That night Lowell read only translations: of Villon ("After hearing Villon in the original French, I have a strong desire to revise it."); of Dante ("I'm going to skip the next six lines; it's prophecy and obscure."); of Leopardi ("Someone once said that, in his poems, the splendor of the writing overcomes the misery of the subject."). The group that had accompanied him to the reading were friends who'd assisted him with the translations, and they preceded him, reading the poems in the original languages: ancient Greek, Italian, French, German, and Russian. He himself read well, punctuating and emphasizing his commentary with what my wife later characterized as his "little boy gestures." A young writer friend, an American, who accompanied us to the reading that night said that Lowell's brief introductions to each poem had struck him like "whole semesters of coursework"; and the poet himself, as "a broken man, a felled giant." Lowell's voice was the same low, melancholy voice I'd heard for the first time nearly twenty years earlier, back in those converted steel barracks by the Iowa River, still strong if tired and a little slurred perhaps by drink or medicinal drugs.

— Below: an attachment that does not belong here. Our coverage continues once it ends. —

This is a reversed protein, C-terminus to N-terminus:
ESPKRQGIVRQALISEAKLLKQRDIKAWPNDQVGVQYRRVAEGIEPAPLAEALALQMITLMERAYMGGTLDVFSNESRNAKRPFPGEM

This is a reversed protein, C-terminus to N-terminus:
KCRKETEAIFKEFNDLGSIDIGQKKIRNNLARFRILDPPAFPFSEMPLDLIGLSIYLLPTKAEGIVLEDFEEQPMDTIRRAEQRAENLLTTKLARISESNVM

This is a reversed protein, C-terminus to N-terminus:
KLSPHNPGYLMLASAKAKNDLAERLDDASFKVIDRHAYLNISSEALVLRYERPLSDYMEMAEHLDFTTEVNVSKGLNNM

At the end of the evening, my wife, my friend, and I said goodbye, and Lowell signed books for us in his almost completely unreadable script. (I've only now figured out why his inscription has remained a puzzle to me all these years. Below the printed "For Robert Dana / With Keen Happy Memories of Iowa / 1952?" he'd scribbled only his first name, "Robert.") He rose from his chair then and asked how long I'd be in England, and said rather wistfully, or so it seemed, "Well, it would be nice to get together." But

I was leaving in a couple of days for the States and he, for Italy. I shook his hand and thanked him for the fine reading. Then, my wife and friend and I separated ourselves from the crowd, descended the dark stairs, and walked out into the chilly London night. I never saw him again.